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THE ARIZONA REPUBLICAN, SUNDAY MORNING, FEBRUARY 25, 1912.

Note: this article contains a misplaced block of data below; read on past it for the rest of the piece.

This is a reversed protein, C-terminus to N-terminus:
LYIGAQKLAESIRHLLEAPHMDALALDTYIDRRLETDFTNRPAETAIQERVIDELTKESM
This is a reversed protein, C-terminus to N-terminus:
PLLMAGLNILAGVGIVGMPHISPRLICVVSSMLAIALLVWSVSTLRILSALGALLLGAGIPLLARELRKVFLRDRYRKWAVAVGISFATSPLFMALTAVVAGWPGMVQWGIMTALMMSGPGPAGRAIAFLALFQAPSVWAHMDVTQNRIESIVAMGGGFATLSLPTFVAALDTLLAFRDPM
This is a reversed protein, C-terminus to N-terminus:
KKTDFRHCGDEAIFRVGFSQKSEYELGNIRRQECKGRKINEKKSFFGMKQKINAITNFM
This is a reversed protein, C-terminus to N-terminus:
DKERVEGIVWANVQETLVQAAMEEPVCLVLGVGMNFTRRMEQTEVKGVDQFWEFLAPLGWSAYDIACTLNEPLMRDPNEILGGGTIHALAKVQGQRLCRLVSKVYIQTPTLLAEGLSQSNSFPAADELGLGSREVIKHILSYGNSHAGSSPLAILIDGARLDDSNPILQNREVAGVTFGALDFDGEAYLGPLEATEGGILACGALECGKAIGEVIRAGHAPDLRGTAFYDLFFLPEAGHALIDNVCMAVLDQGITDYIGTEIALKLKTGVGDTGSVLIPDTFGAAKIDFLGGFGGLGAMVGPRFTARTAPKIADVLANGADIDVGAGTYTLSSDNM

BUFFERED AS MANY THOUSAND PEOPLE SUFFER FROM CATARRH OF HEAD IN WINTER, MRS. FENNESSEY'S PERMANENT RECOVERY SHOULD CREATE GREAT PUBLIC INTEREST. Mrs. Mary S. Fennessey, Lake Benton. Minnesota, writes: "I was afflicted with a bad case of catarrh in the head, and was unable to breathe through my nose for eight years. Six bottles of Peruna cured me entirely and I have not been bothered with catarrh since." A Helpless Invalid. Mrs. Annie Spaine. Gainesville. Ar kansas, writes: "I wa helpless in bed for eight months, and iwrt of the time would not have weighed over sixty pounds. Food would do me no good. "I had catarrh of the - head and stomach and internal catarrh, and also had heart trouble so Imd I could not boar any one to talk in the room where I was. The doctors and every body that saw me said I would not get well. But God saw fit lo spire PATH OF LIFE. The Path of Life is like a path that .leads Into the wilderness. Who dares to go Beyond .the beaten trail that others know Must blaze that trail with sacrifice and deeds That eke out knowledge of his toil or needs To those who follow. What his trail must show Is, access to the wilds of Tnitli, marked so 'Twill safely guide men fortli beyond the meads. How few men venture out beyond the last Familiar mark upon the well-known trail! 'Tis he who has the courage to go past This sign that can not in his mission fail He will have left at least one mark behind To guide some other brave exploring mind. Charles M. Meiers in Hampton's Co lumbian Magazine. o PARTIAL JURY VERDICTS. After a spirited debate the Ohio constitutional convention, a body controlled by progressives and radi cals, adopted a provision that in civil cases a verdict rendered by three fourths of a jury should bo accepted by the court. "Unanimity" is thus to be done away with in all civil cases. New York judges are quoted as approving this change and saying that it shomld have been made long ago. as nothing but tradition sup ports the requirement of unanimity in all jury verdicts. Ohio has followed the example of newer western states in making this departure. The drift of legal opinion, everywhere indicates that other states will in turn walk in Ohio's footsteps. In -criminal cases alone does reason demand unanimous ver dicts, as it demands the benefit of all proper doubts for the accused. There are however, other reforms tinder consideration which, if adopt ed, would greatly improve the ad ministration of the criminal law. Chicago Record Herald. pANCER J IN WOMAN'S BREAST ALWAYS BEGINS a small LUMP LIKE THIS and ALWAYS POISONS DEEP In ARMPIT and KILLS QUICKLY I Will Give $1000 if I Fail to Cure and I will forfeit $1000 if I do not EXCEL, any oiner .Doctor living.1 No Knife or Pain- No Pay Until Cured. 3-Day Painless Plaster. I Written Guarantee. Great new discovery. Any TUMOR.LUMPorSOREi on the LIP. FACE or' BODY lone is CANCER. ANY HARD LUMP in WOMAN'S BREAST is CANCER and very poisonous. 120-PAGE BOOK SENT FREE. Testimonials of Thousands CURED after others failed. WRITE TO SOME. Address DR. & MRS. DR. CKAMLEY AB .747 South Main Street, Los Angeles, Cal KINDLY MAIL this to SOMEONE with CANCER EIGHT YEARS RESTORED BY PERUNA. me and sent relief through your won derful medicine. Peruna." COUGHS, COLDS AND GRIP. Mrs. I. D. Hayes. 1937 Druid Hill Ave.. Baltimore, Maryland, writes: "Peruna is one of the best remedies for grip, cold in the head, sore throat, nerwuis headaches, and coughs that has ever been discovered. I don't feel safe without Pernnx in my house." In a later letter .Mrs. Hayes says: "I am never without a bottle of Pe runa in the house. I give the children Peruna if find they have a cold and it always relieves them." HIGH COST OF MEN. High COSt Of living? All trv if nf.iin j The thing in this world is the high ! ...... .i ib.- mr iiifin, we pay sprayer and thought. They must be developed, they can not be bought. They can not be bargained for, mark ets don't hold Sucli treasures of living and "beautiful gold: We need them in business, we need them in art. . We need them in callings that rise from the heart, And nothing costs more to procure than the kind Of men who are able, in body and mind, To fill the great places that wait for their skill . The high cost of men is the worlds greatest bill: We pay mighty fortunes to have them brcught up To stand the straight test, like the wine in the cup. Like the flower in the bihl or the metal that brings A price in accord with the way that it rings: j For men cost the nations that need j them far more I That beefsteak ami butter, than pu'n ' dite and war. ; They've got to be started when tender j and young; j They're not like Minervayou know ! how sdie sprung Cut they cost years of training, ex ample and care Nights of long study and days of heard wear; And then when we've brought them unto great hour We know not what moment they'll fail, like a flower! High cost of living? It's 'high cost o men That keeps the world guessing and guessing again; Wc found institutions for their sake, we err Against the ' dark night through whose shadow they fly; "We wait for them. pra for. them, get them, but, oh, They cost tribulation and torment ami woe! Baltimore Sun. o WHAT'S THE USE? A Baltimore man eloped with one ot twin sisters the wrong one. But he married her all, the same. It seems to be the disposition of some men not to allow themselves to become upset over trifles. Akron Reason Journal. o HER ADVANTAGE. First Little Girl Your papa and mamma are not your real parents. They only adopted you. Second Little Giri All the better. My parents picked me'out; yours had to take you just as you came. Bos ton Evening Transfer. o ON THE TRAIL. "Does your fiance know your age. Lotta?" 'Well partly." AMERICAN ARMY STANDS (Continued from Page One.) have invaded our territory. In the name of the Monroe doctrine you put at half-mast, the flags of your sister republics. You appropriated Hawaii, you toolc the Panama, zone. The Cubans did not blow up the Maine. Spain did not. "Wall street did It with its imperialism. This crime was called 'William McKInley.' He paid the penalty by the bullet of Czol- gOSZ." The document charges El Paso au thorities with having handed cannon over to Madero, accuses United States soldiers of crossing the Rio Grande carrvmir nrnm nrwl nmmiiniilnn n . L 1 ........ 111 Pascual Orozco, and continues: "In El Paso and Douglas there were Am ericans killed, but you made no pro test then or now, because they were killed by revolutionists who came to attack frontier towns. While you were -writing to the government of Mexico saying the United States had nothing but tho best of feelings for Mexico, you -were sending to the fron tier 20.000 armed men and providing their officers with maps of Mexico." SAX ANTONIO, Feb. 24. Emilio Vasquez Gomez today wired President Madero, asking him to .surrender tho presidency of the country in order to prevent further bloodshed and growth of the revolutionary movement. Gomez has been advanced as the candidate ot the revolutionary party for the presidency. The telegram continued: "In the conscience of citizens, for eigners and yourself, and for reasons we do not discuss, conditions now prevailing make a return to peace impossible. The result, if you con tinue opposing the revolutionary movement by force of arms, will not be towards peace, but your resist ance will oblige all Mexicans to con tinue to kill each other and you must assume tho responsibility for the shedding of this blood. Resides, you would only prolong and make more intense the state of disorder, and to each day make more distant the re turn of iieace which all desire so urgently. In this respect your respon sibility to the country and the world and history is immense. To obviate such great evils and perils which such things can only engender, I believe it my duty t,o appeal to your patriotism, inviting you. as I have, in the name of the country, to return to the rev olution the power which it gave you, and which return of power I ask ac cording to tlie "plan of Tacubaya' in the name of and to comply with the plan of San Luis Potosi.' "In this way there will be no fur ther killing of our brothers, these armed revolutionary movements would cease at once, and peace would de scend on the country with tranquility and confdence for all interests. Will your patriotism give the eountry this blessing? Upon you it exclusively depends." WASHIXGTOX, Feb. 24. State de partment officials are in considerable doubt today as to General Orozco's status in Mexico. They have nothing more than a rumor that he has de serted Madero for the revolutionary cause. A short message from an of ficial at Juarez today indicated the situation there is unchanged, that discontent seems on the increase and that many persons are leaving for the United States. The message also indicated that all revolutionary bands seem to be concentrating on Chi huahua. EL PASO. Feb. 24. If word brought in today by a Mexican Railroad la borer is true, the rebel advance on Juarez has begun. The man said the rebel troop train had reached a point 14 miles south of Juarez where it stopped and the soldiers detrained. The cars were then sent back to get more soldiers. All wires are down. The reported arrival of a train load of rebels 14 miles south of Juarez was confirmed late today when rail road officials at Juarez received a de mand for three cars of water. They complied. It Is believed there will be no resistance when the rebels make their demand for the surrender of the city. An anti-American manifesto was issued here today from the same printing office that yesterday issued the Vasquistas proclamation. Officers here are planning to raid the plant and seize all the contents. DOUGLAS, Feb. 24. Agua Priota the scene of one of the fiercest bat tles of the Madero revolution was thrown into a panic today when a band of men, who declared they are revolutionists from Chihuahua, ap peared and began raiding ranches near the border. All treasure vaults of the town were quickly emptied and brought to Douglas and frightened people followed. The refugees stated the rebels planned an attack on the town Sunday. They are under com mand of Antonio Rodriguez, who re cently escaped from jail at Mag'da lona. EL PASO, Feb. 24. Four troops of United States cavalry patrol the Rio Grande tonight, with orders to cross into Ciudad Juarez if necessary to protect United States life and prop erty. With tlie Twenty-second infan try, three companies of artillery en training from San Antonio for this city, and at least 1000 Vasquistas in Bauche. 14 miles south of Juarez, the situation seems most critical since the recent outbreak in Chihua hua. The troops in Bauche are com manded by Colonel Inez Salazar, who It is understood, will make a formal demand for the surrender of Juarez tomorrow morning. It is not believed any show of resistance will be made, as Juarez is garrisoned by only about 100 men. General Pascual Orozco will remain loyal to Madero is the state ment contained In a message tonight from Governor Abraham Gonzales lo the Mexican consul, Enrique C. Llor ento, in E1 Paso. Llorento also de clared he had received advices that Antonio Rojas and Braullo Hernan dez, rebel leader's, have been cap tured. Manv Juarez residents have removed their personal effects to the United States side tonight. TOHRKOX, Mex.. Feb. 24. Prcsi dent Madero is using the iron fist in an effort to crush the rebellion in this section. He. lias issued orders that federals shall leave no wounded and make no prisoners, especially those rebels found tampering with railroads. Since his order w-jnt into effect fewer bridges have been bfirn eu and trains are now running. SAX FRAXCISCO. Feb. 24. In re sponse to inquiries from Mexican res idents here conerning reports that Generals Orozco and Trevino have gone over to the revolutionists the following telegram has been received from Mexico City: "Reports concerning Orozco and Trevino aro absolutely false. (Signed) "FRAXCISCO. I. MADERO, " President." MEXICO CITY, Feb. 24. General Geronimo Trevino, in a message from Monterey to the Associated Press, to day denied he had affiliated with the rebels, and stated he would remain lcyal to the Madero government. His message reads: "I have not accepted and will not accept any public office not tendered to me by tho national government. I am an honorable soldier and loyalty always will be the jjuide to my acts. I shall defend the established gov ernment until peace is restored, or I shall go down with it in accordance with my convictions of my duty." This message came soon after Pres ident Madero again had insisted that Generals Trevino and Pascual Orozco were loyal to the government. Madero denied that any large body of rebels is marching in any partic ular direction, including Orozco, with whom, it is said, he was in daily communication. There is little doubt here tiiat the manifesto issued in El Paso and reputed to have been writ ten by instigation of cientificos lack ed the authorization of Trevino, and probably that of Orozco. There are frw men in the capital, either of the old or new regime, who believe that x group of capitalists, known as rientificos, had anything to do witli the plan announced by former Consul Gonzalo Enrile. It was suggested the old capitalistic group set too much by material progress to foster any thing that would injure business or reduce further the credit of tho coun try. Their motto now at anv rate oi pears to be "Peace and Business are Synonymous." Jesus Flores Ma gon. substitute secretary of justice. probably will be made minister o" the interior, filling the vacancy cre ated by the resignation of Abraham uonzaies, who with drew to resume the governorship of Chihuahua. WASHIXGTOX. Feb. 24. Precau tionary measures by the United States on the Mexican situation were dis cussed 'by President Taft today in con ference at the White House with Sen ators Lodge, Bacon ad Stone, of the foreign relations committee and Sna tors Culbert and Bailoy of Texas. THE PARALYSIS OF MINING DIS TRICTS. The director of the United States geological survey has made a name for himself as ehe giver of excellent advice respecting needed amendments of the mining laws of the land. It is a pity that the gentlemen who rep resent the people in the halls of con gress will not, anyway do not, heed his words. In his last annual report he makes a commendable suggestion, as follows: In the case of unpatented claims ,a remedy should be sought for what has been termed "the paralysis of mining districts," and the rigid requirement of annual assessment work should be made actual and effective by inspec tion ,and supervision, in order to put an end to the present procedure of al lowing a claim to lie idle for prac tically two years after its location, not to mention the many localities where claims are held year after year with only perfunctory compliance, or even without any performance of as sessment work a type of local dis regard for law that is in striking contrast to the observation recorded to the district customs and regula tions of earlier days, whereby the right of possession was made abso lutely dependent upon continuous op eration. In the midst of the play of bound less ambition in Washington for new bureaus to be organized, new jobs to be created and new literature to be disseminated. Uncle Sam does not seem able to manage his own property. The director of the survey has point ed to this case of unpatented mineral claims, the property of the govern ment, but held by locators under con ditions tho evasion of which las long been a joke. Let the government attend to its own. Let the Bureau of Mines or ganize a corps of inspectors and bring trifler.s to book, incidentally providing a fine array of new jobs in tho bur- enn. Tills WOUK1 e a nem i uc- fulness more worth while than the Hllil-..-i ... .. operation of "experiment stuions. AS IOr llie limvirmru I'""""" - .... held for the unearned increment, let the states attend to them by a suit ably adjusted system of taxation. Engineering and Mining Journal. o HOW FRANCE HELPS THE POOR The resources of the French people have alwavs been a surprise to the rest of the world. The countrv has repeatedly recovered from most ex hausting wars, apparently through the very small savings accumulated by its lower classes. The peasants of Fiance are landowners to an extent hardly equaled in any other country. The saving system known as the -..!: rv..i.i. wliioli i sanctioned and directed bv the French govern- J ment, is, to a certain extent, respon sible for the thrifty spirit shown throughout France. The plan pro vides that a man may 'borrow on his land very close to the complete value by arranging in advance the number of years that he will take to. pay back the loan. His interest pay ments are then arranged at so much per year, the amount being greater or less, depending on how soon he intends that these payments should completely pay off his debt. If the WHAT HYPER BROS. HAVE TO SAY paments are to continue for fifty years, the payments are very small. If th whole mortgage is to be paid "ff in a shorter period, the yearly payments are larger. There is an added feature, which would not be considered possible in this country, viz., an occasional lottery drawing, by which the man who draws the lucky ticket has his mortgage en tirely canceled. The system provides an absolutely safe means of saving, and is an encouragement to buy and pay for real estate. Against these bonds and mortgages the Credit Foncier issues its bonds in small amounts bearing interest at 3 per cent or less, which are sold in large quantities to investors of moderate means. We have had nothing' like it in America, and.i as a result, our people have grown up to a very careless scale of expenditure. J. Wray Cleveland in Leslie's. o THERE WAS NO DOUBT AT ALL. The ability of a juror to under stand tlie meaning of a "reasonable doubt" in regard to the guilt of a person on trial on a criminal clvirge and a willingness to "give the ac cused the benefit of tlie doubt," should it exist, are qualifications al- ways required by criminal lawyers in the examination of jurors, and Lick of either qualification results in a challenge. It is seldom,- how ever, that a prospective juror will frankly admit prejudice or inability to give a fair trial. A former negro preacher who had fallen from grace was ,-ibout to be tried on a charge of chicken steal ing, according to Judge Hugh Smith of tiie Wyandotte Court of Com mon Pleas, and a member of the former congregation of the accused was called ,as a juror. The attorney for the defense explained the mean ing of a plain doubt and a "reason able" doubt, and then demanded: "If, after all the" tesitmony has been heard there remains any reason to believe that this defendant might not be guilty, will you give him the benefit of tlie doubt?" "Yer Honor," replied the prospec tive juror, looking disapprovingly at his former guide of the flock, and then directing his reply o the judge. ..I... I Un T lino 1irni-.l l,.,lr rtf llf then directing his reply to the judge . "r " . testimony in this case goin' to be no doubt He was not required to serve as a juror. St. Paul Pioneer Press. o . COMING WEEK, DAY BY DAY Monday Interstate Commerce Commission will resume investigation into express companies, when high officials will be called to testify. National Congress of German Wo men will meet in Berlin to vliscuss feminine topics, including the ques tion of army service for women. Tuesday Operators and miners of the an thracite coal fields will meet in New York to negotiate a new wage scale, Emperor William and Empress Au gusta Victoria of Germany will cele brate the thirty-first anniversary of their wedding. y Wednesday Bert H. Franklin, former detective of the McXamara defense, charged with bribery, will be .placed on trial in Los Angeles. National Women's Industrial Exhi bition to promote the educational and commercial interests of the sex, opens in Grand Central Palace, New York. In a few days our store Do Luxe will be completed and we will be ready for business. Our stock will be most complete and we will invite compari son. Our acquaintance in the valley is a large one, but we are desirous of meeting those we do not know. AYc have been residents of the valley for many years and our record speaks for itself. "Watch for our opening date. Thursday :SWV,SW, Section 23, SE,',SEi. Gov. Woodrow Wilson of New Jer- Section 22. Township 3 X, Range 2 scy will begin western tour with ad- j E, G & S R Meridian, has filed no dress at Chicago, going later to vari- ; tice of intention to make final five ous cities in Illinois, Iowa and Wis- consin. Friday Operation of pure food decision prohibiting the use of saccnarin in foodstuffs is again set to become ef- fective. Boston will put Into effect a labor- ers' pension act, the first of its kind to be adopted by any American mu - uicipality. William Dean HoweFis. America's ' greatest living man of letters, will ! celebrate his seventy-fifth birthday. ' St. David's day will be celebrated j :is a general holiday in Wales and by the Welsh people everywhere. Saturday Tho Countess of Warwick, Eng land's titled socialist and suffragist, will sail for America to make a lec ture tour of the United Slates and Canada. BLIND MAN'S WORK. In the March American Magazino there is an interesting account of J. E. Swearington. who. though totallv blind, since youth, fills the office of state superintendent of edncation for South Carolina. It is for the most part due to him that the practical side of South Carolina's agricultural revival the children's corn clubs and tomato clubs has such great vitality. Following is a brief extract from the article: "The old expression, 'there are none j so blind as those who will not see," might with propriety be revived in tho light of modern achievements of blind workers; as an instance, J. E. Swearingen, the blind state superin tendent of education for South Caro lina, is seeing wonderfully well for thousands of wideawake boys and girls. Although Mr. Swearingen has lived in darkness since his eleventh year, when an accident while hunting destroyed his eyesight, his vision of the needs of his great army of yaung people has quite as likely been im proved instead of injured. Dr. Sam uel Gridley Howe, early In the thirties tho founder of the first school for the blind in this country, was wont to say that 'blindness is an inconveni ence, but not an nffliction.' Some times a human handicap is the spur that makes a career. When I asked Mr. Swearingen if he felt his growth had been because of his blindness, rather than in spite of it, lie was inclined to believe his 'inconvenience' had been a fillip to his ambition. He has conquered so far as to pass through the prescribed course iq the University of South Carolina, leading his class, to become a teacher in the State institution for the blind, and finally to be accepted, through the civic suffrage of his people, as the best equipped educator in the state to direct the training of its future citizenship." o New York has a four-year-old boy with a suicidal mania. Possibly he has read the theory that the good die J oung. o NOTICE FOR PUBLICATION. 03601 Department of the Interior, U. S. Land Offico at Phoenix, Arizona, February 12, 1U12. Notice is hereby given that James Blake, of Glendale, Arizona, who on February C, 190", made homestead entry, No. 03C01, for N'.i- SW.4. year Proof, to establish claim to the j land above described, before Register iand Receiver. U. S- Land Office, at 1 Phoenix, Arizona, on the loth day of I March, 1912. Claimant names as witnesses: ' Herman Blomfield, of Phoenix, Ariz. j West Walker, of Glendale. Ariz, ! Henry C. Lockett, of Piioenix, Ariz, 'Thomas Blake, of Glendale. Ariz. FRANK II. PARKER, Register. CURE HEADACHES neuralgias, nervousness and all aches and pains. They produce calm, refreshing sleep. 10c, 25c at all drug stores. ;Here Is Foot Comfort This is a broad claim to make, but the Scholl "Foot-Eazer" eases feet, provides absolute means of foot com fort. When the arch of the foot Is not properly supported and the modern shoe does not give this required sup port the feet tire and ache and pain and become feverish and then there is a twitching and a seeming strain on the limbs, and frequently a feeling of fatigue over the whole body. The arch of the foot, where the body's weight is carried, needs a rest. THE SCHOLL "FOOT-EAZER" supports the arch or instep and takes away all muscular strain, equalizing the weight and bearing. Made of German Silver springs, leather covered. Self-adjusting to any fooL Can be changed from one pair of shoes to another and can be worn with comfort by anyone. "Women who do housewort, or clerks hi stores or offices, or anyone whose occupation requires them to do much standing or walking should buy a pair uf "Foot-Eazers" today. You cannot have restful feet until you do -wear them. All sizes,, for men and women. Price $2.00 per pair. Endorsed by Physicians by People who wear them. For sale by SHIRLEY & SHIRLEY. 39 East Adams St. MARK d&T